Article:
Juracán is the phonetic name given by the Spanish settlers to the god of chaos and disorder that the Taino indians in Puerto Rico (and also the Carib and Arawak indians elsewhere in the Caribbean) believed controlled the weather, particularly hurricanes. From this we derive the Spanish name huracán and eventually the English word. As the pronunciation varied across various indigenous groups, there were many alternative names along the way. The OED mentions furacan, furican, haurachan, herycano, hurachano, hurricano, and so on. The term makes an early appearance in William Shakespeare's King Lear (Act 3, Scene 2).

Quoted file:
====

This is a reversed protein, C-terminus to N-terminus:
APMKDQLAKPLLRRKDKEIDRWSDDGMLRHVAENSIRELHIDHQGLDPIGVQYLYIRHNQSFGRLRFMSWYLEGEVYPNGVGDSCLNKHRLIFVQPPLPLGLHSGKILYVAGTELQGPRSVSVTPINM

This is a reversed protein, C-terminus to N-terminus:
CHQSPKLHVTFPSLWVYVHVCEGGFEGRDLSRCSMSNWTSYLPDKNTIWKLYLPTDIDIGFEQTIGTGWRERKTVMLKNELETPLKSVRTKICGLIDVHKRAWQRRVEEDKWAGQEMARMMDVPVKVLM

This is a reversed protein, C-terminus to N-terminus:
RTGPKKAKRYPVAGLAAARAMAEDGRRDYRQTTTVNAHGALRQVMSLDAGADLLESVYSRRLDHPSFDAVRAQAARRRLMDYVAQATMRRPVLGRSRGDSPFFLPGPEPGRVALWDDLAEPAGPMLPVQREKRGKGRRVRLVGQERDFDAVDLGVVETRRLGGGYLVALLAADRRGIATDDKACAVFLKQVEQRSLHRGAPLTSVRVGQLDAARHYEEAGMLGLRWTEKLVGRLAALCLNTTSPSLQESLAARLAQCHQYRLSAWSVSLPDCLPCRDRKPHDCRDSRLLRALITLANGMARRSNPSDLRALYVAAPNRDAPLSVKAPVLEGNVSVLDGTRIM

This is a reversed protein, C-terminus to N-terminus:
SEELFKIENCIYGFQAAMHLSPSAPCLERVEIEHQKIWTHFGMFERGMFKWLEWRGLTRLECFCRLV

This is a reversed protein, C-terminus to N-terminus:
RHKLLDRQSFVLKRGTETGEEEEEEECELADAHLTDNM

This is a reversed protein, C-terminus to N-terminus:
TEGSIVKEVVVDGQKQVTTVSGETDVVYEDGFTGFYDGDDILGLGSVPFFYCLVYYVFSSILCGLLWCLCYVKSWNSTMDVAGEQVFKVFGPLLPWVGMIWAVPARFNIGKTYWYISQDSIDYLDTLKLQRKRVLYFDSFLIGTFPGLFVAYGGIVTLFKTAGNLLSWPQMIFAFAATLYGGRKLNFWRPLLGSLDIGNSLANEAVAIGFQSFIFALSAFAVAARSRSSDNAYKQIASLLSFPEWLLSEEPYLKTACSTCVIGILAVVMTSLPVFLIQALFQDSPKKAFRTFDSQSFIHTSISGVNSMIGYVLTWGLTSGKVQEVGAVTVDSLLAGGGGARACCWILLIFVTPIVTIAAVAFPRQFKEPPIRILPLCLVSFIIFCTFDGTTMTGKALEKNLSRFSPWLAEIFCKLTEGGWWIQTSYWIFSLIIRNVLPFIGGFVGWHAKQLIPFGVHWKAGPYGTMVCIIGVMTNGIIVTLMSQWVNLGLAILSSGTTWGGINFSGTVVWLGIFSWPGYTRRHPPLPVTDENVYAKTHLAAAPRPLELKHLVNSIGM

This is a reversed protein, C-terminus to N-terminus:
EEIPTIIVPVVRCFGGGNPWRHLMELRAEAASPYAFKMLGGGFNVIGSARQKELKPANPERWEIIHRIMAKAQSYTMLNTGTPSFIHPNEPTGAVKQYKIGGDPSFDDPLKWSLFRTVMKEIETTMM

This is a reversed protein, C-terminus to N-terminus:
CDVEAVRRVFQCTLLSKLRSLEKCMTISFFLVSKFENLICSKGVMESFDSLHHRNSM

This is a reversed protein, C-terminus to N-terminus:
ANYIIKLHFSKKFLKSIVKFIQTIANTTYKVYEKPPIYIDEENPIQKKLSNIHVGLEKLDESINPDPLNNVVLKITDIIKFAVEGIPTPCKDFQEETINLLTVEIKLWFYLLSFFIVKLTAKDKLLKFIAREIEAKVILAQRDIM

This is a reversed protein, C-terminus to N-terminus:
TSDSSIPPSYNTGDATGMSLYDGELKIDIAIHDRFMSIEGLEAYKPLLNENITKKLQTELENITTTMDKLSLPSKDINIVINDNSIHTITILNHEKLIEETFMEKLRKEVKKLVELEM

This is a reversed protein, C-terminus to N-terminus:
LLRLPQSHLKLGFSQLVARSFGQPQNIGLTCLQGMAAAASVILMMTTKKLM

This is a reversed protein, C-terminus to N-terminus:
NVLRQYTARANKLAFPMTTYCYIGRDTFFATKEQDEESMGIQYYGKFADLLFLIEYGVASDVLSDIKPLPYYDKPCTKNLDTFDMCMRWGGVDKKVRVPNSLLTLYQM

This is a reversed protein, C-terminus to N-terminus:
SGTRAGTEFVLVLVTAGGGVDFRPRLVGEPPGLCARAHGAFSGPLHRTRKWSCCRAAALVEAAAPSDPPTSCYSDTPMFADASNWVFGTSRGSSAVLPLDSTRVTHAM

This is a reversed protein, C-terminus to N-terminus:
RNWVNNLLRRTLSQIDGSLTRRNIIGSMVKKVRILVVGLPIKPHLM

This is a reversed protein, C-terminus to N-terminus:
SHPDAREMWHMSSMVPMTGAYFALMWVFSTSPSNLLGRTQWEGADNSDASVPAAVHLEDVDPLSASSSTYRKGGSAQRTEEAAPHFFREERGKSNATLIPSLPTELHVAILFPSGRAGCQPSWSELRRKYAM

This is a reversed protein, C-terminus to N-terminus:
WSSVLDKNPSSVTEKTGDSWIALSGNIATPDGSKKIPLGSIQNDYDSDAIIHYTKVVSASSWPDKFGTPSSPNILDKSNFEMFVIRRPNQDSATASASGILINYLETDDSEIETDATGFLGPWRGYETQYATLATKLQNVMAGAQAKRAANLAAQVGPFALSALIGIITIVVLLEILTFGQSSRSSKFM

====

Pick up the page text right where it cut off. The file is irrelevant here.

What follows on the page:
Being the easternmost of the Greater Antilles, Puerto Rico is often in the path of many of the North Atlantic tropical storms and hurricanes which tend to come ashore on the east coast of the island. The Taíno believed that Juracán lived at the top of a rainforest peak called El Yunque (literally, the anvil but truly derived from the name of the Taíno god of order and creation, Yuquiyú) from where he stirred the winds and caused the waves to bristle.

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